The cover story of the March 4, 2013 issue of Time Magazine is a piece by Steven Brill titled Bitter Pill: Why Medical Bills Are Killing Us. The article has apparently made a pretty big splash: in an interview (Part 2, Part 3) with Brill last week, Jon Stewart of Comedy Central’s The Daily Show told his audience that the article was so good that it “should be required reading for . . . not only every individual in this country, but lawmaker in this country.”
What most seems to fascinate Stewart, and what Brill emphasizes, is an insight that is old hat to health law types: the market for health care is just plain screwy. Brill explains that health care consumers “have no choice in what you’re buying, you have no idea what you’re buying, you have no idea what the price is, even when you get the bill you have no idea what it says.” The starting point for the article was Brill’s observation that in all the debate over the last few years about health care, “we seem to jump right to the issue of who should pay the bills, blowing right past what should be the first question: Why exactly are the bills so high?”
The real focus of Brill’s article – or in any case, the one that seems to have most captured readers’ attention and raised their ire – is not actually on health care pricing in general; it is on health care pricing for the uninsured and underinsured. Brill’s sharpest allegation is not that health care is too expensive, it is that “those least able to pay are the ones singled out to pay the highest rates.”
While I’m not sure I agree with Jon Stewart’s comparison of Brill’s article to Silent Spring, there’s undoubtedly merit in asking hard questions about medical pricing and about the propriety of non-profit hospitals turning substantial profits. It’s also undoubtedly the case that Brill takes some shortcuts. For example, he frequently compares profit margins and other metrics at health care companies to other industries, but he fails to account for real differences between them. Take Brill’s statement that the Biogen Idec has a lower incremental cost of sales for its cancer drug Rituxan than most software companies have, notwithstanding that “software companies usually don’t produce anything physical or have to pay to ship anything.” True enough, but software companies also don’t have to navigate a scientific and regulatory process that is riddled with uncertainties and that, according to Deloitte and Thompson Reuters, means the average cost of bringing a new product from discovery to launch is now $1.137 billion.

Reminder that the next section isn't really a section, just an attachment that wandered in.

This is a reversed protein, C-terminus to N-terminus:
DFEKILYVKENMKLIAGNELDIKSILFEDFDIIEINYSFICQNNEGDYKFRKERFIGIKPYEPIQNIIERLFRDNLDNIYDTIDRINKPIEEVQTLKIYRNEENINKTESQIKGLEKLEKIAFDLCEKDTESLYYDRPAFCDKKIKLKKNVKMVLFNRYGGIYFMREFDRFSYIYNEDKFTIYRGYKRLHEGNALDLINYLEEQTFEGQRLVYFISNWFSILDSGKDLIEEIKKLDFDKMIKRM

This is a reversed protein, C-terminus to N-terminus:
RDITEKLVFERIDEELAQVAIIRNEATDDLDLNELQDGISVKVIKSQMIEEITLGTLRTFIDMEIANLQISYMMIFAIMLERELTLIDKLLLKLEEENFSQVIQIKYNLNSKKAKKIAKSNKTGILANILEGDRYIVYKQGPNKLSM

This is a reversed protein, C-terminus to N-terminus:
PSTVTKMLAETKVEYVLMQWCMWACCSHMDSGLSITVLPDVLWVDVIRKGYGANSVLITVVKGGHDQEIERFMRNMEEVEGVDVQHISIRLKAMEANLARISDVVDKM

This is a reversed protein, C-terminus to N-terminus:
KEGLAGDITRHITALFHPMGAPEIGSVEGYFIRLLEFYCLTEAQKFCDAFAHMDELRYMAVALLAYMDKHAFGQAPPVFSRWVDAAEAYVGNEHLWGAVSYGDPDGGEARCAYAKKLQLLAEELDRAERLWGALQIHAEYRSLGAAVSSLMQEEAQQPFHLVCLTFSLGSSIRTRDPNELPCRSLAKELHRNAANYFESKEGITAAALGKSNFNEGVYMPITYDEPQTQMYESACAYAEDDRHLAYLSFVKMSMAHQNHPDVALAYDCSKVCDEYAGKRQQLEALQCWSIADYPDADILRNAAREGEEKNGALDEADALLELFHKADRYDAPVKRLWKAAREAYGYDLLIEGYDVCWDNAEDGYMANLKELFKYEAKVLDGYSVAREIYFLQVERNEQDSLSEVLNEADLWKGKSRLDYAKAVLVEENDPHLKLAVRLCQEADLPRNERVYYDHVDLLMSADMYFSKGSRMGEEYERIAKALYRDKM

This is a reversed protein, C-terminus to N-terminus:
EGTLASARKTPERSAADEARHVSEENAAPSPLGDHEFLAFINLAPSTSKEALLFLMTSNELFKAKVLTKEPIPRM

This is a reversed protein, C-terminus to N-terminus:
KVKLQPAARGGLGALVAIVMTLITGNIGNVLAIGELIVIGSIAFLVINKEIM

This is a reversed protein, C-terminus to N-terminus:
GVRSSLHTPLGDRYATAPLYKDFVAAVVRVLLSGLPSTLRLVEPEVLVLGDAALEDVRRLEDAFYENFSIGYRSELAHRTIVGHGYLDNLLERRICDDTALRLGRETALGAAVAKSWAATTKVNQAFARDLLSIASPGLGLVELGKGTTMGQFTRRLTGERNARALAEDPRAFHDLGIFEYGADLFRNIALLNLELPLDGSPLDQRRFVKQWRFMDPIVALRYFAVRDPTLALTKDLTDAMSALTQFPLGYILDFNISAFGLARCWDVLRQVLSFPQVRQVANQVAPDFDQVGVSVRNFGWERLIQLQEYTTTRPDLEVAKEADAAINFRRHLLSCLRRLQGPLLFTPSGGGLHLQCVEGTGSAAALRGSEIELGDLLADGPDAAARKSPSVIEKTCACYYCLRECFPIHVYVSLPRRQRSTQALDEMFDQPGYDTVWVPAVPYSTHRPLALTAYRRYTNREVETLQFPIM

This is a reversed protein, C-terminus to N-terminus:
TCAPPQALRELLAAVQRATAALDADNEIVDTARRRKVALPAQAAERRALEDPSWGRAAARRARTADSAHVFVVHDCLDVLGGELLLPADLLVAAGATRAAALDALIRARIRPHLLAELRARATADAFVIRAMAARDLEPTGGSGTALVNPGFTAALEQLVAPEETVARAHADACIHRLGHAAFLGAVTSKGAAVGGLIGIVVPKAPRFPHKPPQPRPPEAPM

After taking on and pointing out some of the complexities of our byzantine health care market, Brill (rather boldly) ends his article with half a dozen concrete proposals for how to fix health care. I’ll leave the assessment of and responses to these proposals to other (far better qualified) folks on this blog and in the health policy world, but precisely because Brill’s article has gotten such public play, it’s worth noting them here:
- “[T]ighten antitrust laws related to hospitals to keep them from becoming so dominant in a region that insurance companies are helpless in negotiating prices with them.”
- “[T]ax hospital profits at 75% and have a tax surcharge on all nondoctor hospital salaries” that exceed a certain limit, e.g. $750,000.
- Eliminate (and outlaw) the hospital chargemaster, and instead set prices using “a process that reflects actual and thoroughly transparent costs.”
- Amend the patent laws or set price- or profit margin- limits on drugs, “so that makers of wonder drugs would be limited in how they can exploit the monopoly our patent laws give them.”
- “[T]ighten what Medicare pays for CT or MRI tests a lot more and even cap what insurance companies pay for them.”
- Enact meaningful medical-malpractice reform by providing safe-harbor defenses for doctors to eliminate the incentive for over-testing.
Some of these proposals may be wonderful, others flawed, and others so unrealistic that they’re substantially irrelevant. But thanks to Brill, they’re all part of the public conversation about health care in a more meaningful way than they were even a few weeks ago. And that is almost certainly a good thing.